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Appeal Decision: News24 vs Adriano Mazzotti

Tue, Mar 26, 2024


In the matter between

NEWS24                                                                                                               APPLICANT


ADRIANO MAZZOTTI                                                                                   RESPONDENT



  1. This is an application by News24 (applicant) for leave to appeal the Ruling by a panel chaired by the Ombud of the Press Council, dated 16 February 2024. The Ruling was on complaints lodged by Mr Adriano Mazzotti (respondent) against the applicant in respect of two online articles published by the applicant. The first article was published on 30 July 2023, headlined “Top cop attending EFF gala a ‘shameful, offensive’ slap in the face of South Africans – Public  Interest SA”. The second article was published on 31 July 2023, with the headline “Adriaan Basson| It’s easy to criticise Malema, but what about the thousands of EFF supporters?”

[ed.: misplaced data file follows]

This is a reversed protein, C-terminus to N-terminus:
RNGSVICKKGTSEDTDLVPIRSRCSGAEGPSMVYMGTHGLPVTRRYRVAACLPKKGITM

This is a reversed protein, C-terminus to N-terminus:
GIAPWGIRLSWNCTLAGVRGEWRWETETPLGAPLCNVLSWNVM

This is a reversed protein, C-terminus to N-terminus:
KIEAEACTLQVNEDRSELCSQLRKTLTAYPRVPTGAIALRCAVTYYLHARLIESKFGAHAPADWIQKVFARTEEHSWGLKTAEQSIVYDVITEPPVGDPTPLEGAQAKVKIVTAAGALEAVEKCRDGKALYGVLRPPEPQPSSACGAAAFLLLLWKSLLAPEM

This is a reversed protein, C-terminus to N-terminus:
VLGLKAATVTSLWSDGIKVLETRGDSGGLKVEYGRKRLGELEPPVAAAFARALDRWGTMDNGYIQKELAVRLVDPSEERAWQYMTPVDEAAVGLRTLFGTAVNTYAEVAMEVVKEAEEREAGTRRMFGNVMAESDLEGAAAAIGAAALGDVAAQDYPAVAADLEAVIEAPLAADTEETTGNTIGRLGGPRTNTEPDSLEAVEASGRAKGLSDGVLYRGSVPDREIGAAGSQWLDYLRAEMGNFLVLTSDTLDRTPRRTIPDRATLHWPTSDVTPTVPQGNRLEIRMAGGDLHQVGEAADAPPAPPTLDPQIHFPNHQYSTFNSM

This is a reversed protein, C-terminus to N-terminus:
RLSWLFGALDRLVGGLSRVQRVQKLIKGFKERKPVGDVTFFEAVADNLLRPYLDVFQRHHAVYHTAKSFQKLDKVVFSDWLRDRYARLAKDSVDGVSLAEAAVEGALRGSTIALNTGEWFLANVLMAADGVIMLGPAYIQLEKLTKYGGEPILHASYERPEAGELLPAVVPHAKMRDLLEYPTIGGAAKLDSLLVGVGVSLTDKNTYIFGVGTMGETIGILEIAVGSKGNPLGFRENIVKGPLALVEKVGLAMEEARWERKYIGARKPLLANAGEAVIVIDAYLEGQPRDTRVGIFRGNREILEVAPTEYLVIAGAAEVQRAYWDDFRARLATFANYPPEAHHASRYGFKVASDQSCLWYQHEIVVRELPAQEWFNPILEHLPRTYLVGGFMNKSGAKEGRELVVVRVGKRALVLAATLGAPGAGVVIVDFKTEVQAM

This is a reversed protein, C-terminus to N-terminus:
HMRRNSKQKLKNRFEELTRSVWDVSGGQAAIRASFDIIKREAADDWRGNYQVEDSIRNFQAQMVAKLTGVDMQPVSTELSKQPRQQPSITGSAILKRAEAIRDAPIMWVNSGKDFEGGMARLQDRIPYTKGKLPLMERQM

2. It deserves to be mentioned that unlike in many instances where for that matter attorneys are used, the respondent’s attorneys formulated the complaints succinctly without being unduly overdetailed and voluminous.

The complaints

  1. The one particular part in the first article on which complaints were based was the following: